• Thursday, July 25, 2024


Which Indian states make most FDI in UK? Joint CII, mission report finds out

Indian high commissioner Vikram Doraiswami unveiled the report in London titled ‘Indian Assets: Charting the Journeys of Indian Companies in the UK’ that tracks origins of Indian FDI into the UK.

Indian high commissioner to the UK Vikram Doraiswami (third from left) launches the CII ‘Indian Assets’ report at Warwick Business School at the Shard in London on June 5, 2024. (Picture: CII)

By: Shubham Ghosh

THE Indian high commissioner to the UK, Vikram Doraiswami, on Wednesday (5) unveiled in London a report produced jointly by the Confederation of Indian Industry (CII) and the Indian high commission on those states in the South Asian country from where foreign direct investment (FDI) has been received in the UK.

The report is titled ‘Indian Assets: Charting the Journeys of Indian Companies in the UK’ and its launch ceremony at Warwick Business School at the Shard was attended by a number of dignitaries.

The report said companies headquartered in the western Indian state of Maharashtra, which is also known to be the most developed in the country, accounted for 20 per cent FDI inflows into the UK in 2023, the highest. The southern state of Karnataka followed next with 12 per cent while Delhi was at three at 8.6 per cent.

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Gujarat, the home state of Indian prime minister Narendra Modi who won his third successive mandate on Tuesday (4), was fourth in the list with 7.1 per cent. The remaining six that completed the top 10 Indian states from which companies have invested in the UK were Tamil Nadu (6.7 per cent), Telangana (6.5 per cent), Uttar Pradesh (5.9 per cent), Haryana (4.5 per cent), West Bengal (3.14 per cent) and Kerala (3.05 per cent).

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These states accounted for about 78 per cent of total Indian FDI in the UK. It may be mentioned here that India is the second-largest investor in the UK.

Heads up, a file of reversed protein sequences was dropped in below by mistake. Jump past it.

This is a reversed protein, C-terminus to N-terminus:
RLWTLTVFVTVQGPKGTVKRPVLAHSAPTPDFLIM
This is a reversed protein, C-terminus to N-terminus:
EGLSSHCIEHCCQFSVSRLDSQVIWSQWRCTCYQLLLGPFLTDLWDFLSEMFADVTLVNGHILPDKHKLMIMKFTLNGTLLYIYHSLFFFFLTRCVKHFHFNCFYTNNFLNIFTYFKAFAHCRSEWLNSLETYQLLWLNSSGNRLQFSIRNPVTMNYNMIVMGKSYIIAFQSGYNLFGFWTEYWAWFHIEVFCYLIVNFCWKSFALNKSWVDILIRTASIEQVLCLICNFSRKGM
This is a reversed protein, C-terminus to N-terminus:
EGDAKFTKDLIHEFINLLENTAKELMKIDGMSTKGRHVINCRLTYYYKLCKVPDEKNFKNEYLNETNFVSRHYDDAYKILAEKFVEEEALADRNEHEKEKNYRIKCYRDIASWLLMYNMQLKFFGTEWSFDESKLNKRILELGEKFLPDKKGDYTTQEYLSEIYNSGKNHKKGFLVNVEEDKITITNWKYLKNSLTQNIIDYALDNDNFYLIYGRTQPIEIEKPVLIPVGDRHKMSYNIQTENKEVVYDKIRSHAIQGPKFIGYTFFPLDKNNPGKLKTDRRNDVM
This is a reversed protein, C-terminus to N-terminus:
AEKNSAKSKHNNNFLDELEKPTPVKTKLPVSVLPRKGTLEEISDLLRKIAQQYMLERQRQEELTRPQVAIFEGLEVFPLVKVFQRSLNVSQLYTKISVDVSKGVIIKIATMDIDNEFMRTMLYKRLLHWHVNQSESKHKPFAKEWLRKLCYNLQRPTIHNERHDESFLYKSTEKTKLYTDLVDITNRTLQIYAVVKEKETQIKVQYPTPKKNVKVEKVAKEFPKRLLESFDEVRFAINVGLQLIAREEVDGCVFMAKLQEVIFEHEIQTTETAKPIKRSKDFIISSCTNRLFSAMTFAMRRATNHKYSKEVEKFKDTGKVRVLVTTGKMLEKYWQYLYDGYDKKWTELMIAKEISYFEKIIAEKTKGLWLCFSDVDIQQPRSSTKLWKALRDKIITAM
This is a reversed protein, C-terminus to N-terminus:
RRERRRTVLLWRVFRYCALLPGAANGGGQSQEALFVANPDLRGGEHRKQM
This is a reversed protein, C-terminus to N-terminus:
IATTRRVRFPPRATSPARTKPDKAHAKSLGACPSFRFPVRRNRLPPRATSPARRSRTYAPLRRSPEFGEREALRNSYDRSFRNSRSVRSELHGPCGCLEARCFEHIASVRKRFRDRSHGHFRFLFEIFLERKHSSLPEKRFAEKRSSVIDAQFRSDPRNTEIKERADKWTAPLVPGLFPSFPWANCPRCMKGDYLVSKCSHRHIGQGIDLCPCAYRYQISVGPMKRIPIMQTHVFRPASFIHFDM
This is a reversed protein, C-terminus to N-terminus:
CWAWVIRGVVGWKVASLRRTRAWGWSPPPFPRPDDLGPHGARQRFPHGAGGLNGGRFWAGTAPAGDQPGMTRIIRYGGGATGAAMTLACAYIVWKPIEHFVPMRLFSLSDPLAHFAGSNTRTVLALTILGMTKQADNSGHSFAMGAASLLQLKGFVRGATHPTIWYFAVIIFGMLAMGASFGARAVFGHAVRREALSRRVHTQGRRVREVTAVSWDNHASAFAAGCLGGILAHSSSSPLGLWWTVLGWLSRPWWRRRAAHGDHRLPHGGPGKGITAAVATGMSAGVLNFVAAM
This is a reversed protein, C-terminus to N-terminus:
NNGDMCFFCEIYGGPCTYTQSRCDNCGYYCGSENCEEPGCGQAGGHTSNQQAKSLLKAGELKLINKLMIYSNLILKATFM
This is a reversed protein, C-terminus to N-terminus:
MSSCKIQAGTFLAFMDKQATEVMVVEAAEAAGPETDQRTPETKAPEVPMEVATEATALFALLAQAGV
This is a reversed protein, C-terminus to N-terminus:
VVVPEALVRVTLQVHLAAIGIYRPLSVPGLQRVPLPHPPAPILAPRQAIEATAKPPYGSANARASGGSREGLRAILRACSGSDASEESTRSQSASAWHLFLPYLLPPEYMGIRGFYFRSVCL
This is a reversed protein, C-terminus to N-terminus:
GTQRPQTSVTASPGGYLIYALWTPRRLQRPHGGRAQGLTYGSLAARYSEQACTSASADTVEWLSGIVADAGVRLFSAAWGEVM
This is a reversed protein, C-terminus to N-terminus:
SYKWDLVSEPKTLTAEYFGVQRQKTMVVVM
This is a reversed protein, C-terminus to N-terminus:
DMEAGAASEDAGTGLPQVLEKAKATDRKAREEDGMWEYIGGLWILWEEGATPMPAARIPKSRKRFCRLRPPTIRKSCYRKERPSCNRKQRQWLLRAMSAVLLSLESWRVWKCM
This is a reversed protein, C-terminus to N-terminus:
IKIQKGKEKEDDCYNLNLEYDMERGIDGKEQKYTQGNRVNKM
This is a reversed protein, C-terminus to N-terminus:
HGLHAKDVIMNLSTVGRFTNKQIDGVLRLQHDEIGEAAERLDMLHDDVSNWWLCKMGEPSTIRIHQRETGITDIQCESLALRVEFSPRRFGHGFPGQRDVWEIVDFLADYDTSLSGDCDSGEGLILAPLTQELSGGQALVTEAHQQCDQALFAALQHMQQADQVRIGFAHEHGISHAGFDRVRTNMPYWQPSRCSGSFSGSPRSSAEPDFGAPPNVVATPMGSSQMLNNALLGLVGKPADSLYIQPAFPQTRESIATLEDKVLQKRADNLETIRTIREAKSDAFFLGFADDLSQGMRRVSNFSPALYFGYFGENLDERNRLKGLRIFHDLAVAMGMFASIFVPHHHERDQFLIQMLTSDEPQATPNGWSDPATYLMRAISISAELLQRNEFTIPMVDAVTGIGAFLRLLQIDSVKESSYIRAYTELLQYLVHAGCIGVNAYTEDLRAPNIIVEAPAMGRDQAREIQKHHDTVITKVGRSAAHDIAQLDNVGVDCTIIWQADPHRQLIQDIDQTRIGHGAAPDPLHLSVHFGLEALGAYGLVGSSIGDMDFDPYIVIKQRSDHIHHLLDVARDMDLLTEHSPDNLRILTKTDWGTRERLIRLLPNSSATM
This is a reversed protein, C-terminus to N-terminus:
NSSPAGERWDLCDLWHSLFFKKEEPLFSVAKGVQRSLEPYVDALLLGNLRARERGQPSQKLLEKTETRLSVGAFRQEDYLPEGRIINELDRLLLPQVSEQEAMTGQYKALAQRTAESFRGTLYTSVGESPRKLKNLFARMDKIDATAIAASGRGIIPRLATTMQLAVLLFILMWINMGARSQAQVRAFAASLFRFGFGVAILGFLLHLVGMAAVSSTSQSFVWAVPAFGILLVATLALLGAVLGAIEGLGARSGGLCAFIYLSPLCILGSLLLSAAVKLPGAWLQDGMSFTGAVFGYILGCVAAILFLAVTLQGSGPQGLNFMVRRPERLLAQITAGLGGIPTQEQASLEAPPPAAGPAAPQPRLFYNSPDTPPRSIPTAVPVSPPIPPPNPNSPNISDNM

According to the report, software and information technology was the leading sector in terms of number of companies and employed personnel that invested in the UK.

As per the latest data by the UK’s department of business and trade, total trade in goods and services (exports plus imports) between the UK and India was £39 billion in the four quarters to the end of Q4 2023, a rise of 4.8 per cent or £1.8 billion in current prices from the four quarters till the end of Q4 2022.

India was the UK’s 12th largest trading partner in the four quarters when Q4 2023 concluded, accounting for 2.2 per cent of total UK trade.

Last year, India was the second-largest source market for the UK, bringing in 118 new projects and creating more than 8,300 jobs.

The report also highlighted achievements of key Indian companies in the UK — across sectors such as automotives, electric car batteries, diagnostics and healthcare and technology.

It outlined the positive impact Indian companies can have on heritage British brands and how the value of these legacy brands is retained and protected when acquired by Indian companies.

The report also showcased the robust relationship that Indian companies have with UK’s regions. While West Midlands, London and the Northwest remain the top recipients of Indian FDI in the UK, automotive, software and IT services and energy are top sectors that attracted Indian FDI in these three regions.

The findings revealed that new Indian students cumulatively contributed an estimated £4.3 billion to UK universities. This is in the backdrop of a five per cent rise in UK student visas over 2022 at 133,237.

“As India and the UK continue to evolve and navigate the complexities of a rapidly changing global landscape, I believe that our businesses, reimagining the India-UK Corridor, will realise our shared vision and aspiration for a secure and sustainable future prosperity,” Doraiswami said at the report-launching event.

Chandrajit Banerjee, director general of CII, which works to create and sustain an environment conducive to the development of India, partnering industry, government and civil society, through advisory and consultative processes, said, “Today, Indian companies with operations in the UK have integrated themselves into the British economy, making their mark in industries in almost all leading sectors.

“Their ability to adapt, innovate, and forge meaningful partnerships has not only propelled their own growth but has also enriched the economy of the UK and its regions, promoting job creation, driving investment, and fostering a culture of diversity and inclusion.”

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